Bahram II is said to have ruled at first tyrannically, and to have greatly disgusted all his principal nobles, who went so far as to form a conspiracy against him, and intended to put him to death. The chief of the Magi, however, interposed, and, having effectually alarmed the king, brought him to acknowledge his wrong and to promise an entire change of conduct. The nobles upon this returned to their allegiance; and Bahram, during the remainder of his reign, is said to have been distinguished for wisdom and moderation, and to have rendered himself popular with every class of his subjects.
Bahram is believed to have been involved in a campaign in Sakasthan (the modern-day Sistan) and Afghanistan against his brother Hormizd. The hostilities ended in 283 with his victory in Sakasthan. He later had rock reliefs cut at Bishapur and Naqsh-e Rustam to commemorate his victory.
Hostilities with Rome 
In 282, Roman Emperor Carus crossed the Euphrates along with his troops and invaded Mesopotamia wreaking havoc. Bahram II was not able to offer any resistance as his troops were occupied with the campaign in Afghanistan. Mesopotamia was ravaged and the cities of Selucia and Ctesiphon were occupied by the Roman troops. However, as an oracle had predicted earlier, the death of Carus cut short his career as well as the Roman advance.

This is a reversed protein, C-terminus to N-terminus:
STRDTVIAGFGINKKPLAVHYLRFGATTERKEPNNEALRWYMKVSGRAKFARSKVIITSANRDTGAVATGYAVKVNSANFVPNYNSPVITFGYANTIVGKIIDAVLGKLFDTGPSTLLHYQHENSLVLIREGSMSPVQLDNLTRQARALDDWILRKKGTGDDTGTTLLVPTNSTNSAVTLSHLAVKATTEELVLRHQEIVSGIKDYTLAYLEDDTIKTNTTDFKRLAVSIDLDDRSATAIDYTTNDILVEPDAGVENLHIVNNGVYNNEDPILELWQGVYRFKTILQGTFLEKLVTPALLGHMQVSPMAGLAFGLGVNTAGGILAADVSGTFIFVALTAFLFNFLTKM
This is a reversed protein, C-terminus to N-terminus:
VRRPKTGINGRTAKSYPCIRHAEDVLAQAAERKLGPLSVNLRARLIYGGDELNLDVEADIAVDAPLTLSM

Following Carus's death, the Romans retreated and Carus's son, Numerian, concluded peace with the Persians.
In AD 286, however, Diocletian resumed hostilities with Persia, and marched into Persian territory in aid of the Armenian prince Tiridates who was in rebellion against Persia. Armenia was separated after a couple of battles and Tiridates declared himself independent.
Tiridates achieved extraordinary success during this period. He defeated two Persian armies in the open field, drove out the garrisons which held the more important of the fortified towns, and became undisputed master of Armenia. He even crossed the border which separated Armenia from Persia, and gained signal victories on admitted Persian ground.
Bahram II died soon afterwards in an extremely dejected state.
Of Bahram II's reign some theological inscriptions exist (F. Stolze and J. C. Andreas, Persepolis (1882), and E. W. West, "Pahlavi Literature" in Grundriss d. iranischen Philologie, ii. pp. 75–129). In November of 2011, according to a video by the Iranian state news service, several reliefs near the city of Kerman dating back to the period of Bahram II were destroyed with hammers by unknown vandals.
- Gene Ralph Garthwaite, The Persians, (Blackwell Publishing, 2005), 97.
- Willem Vogelsang, The Afghans, (Blackwell Publishers Ltd, 2002), 162.
- The Political History of Iran under the Sasanians, R.N. Frye, The Cambridge History of Iran, Vol. 3, Ed. Ehsan Yarshater, (Cambridge University Press, 2003), 129.
- Jacob Neusner, A history of the Jews in Babylonia, Vol.2, (Brill, 1968), 3.
- 'The Civilizations of the Ancient Near East Volume 7' by George Rawlinson
- William Leadbetter, "Carus (282-283 A.D.)", "DIR"
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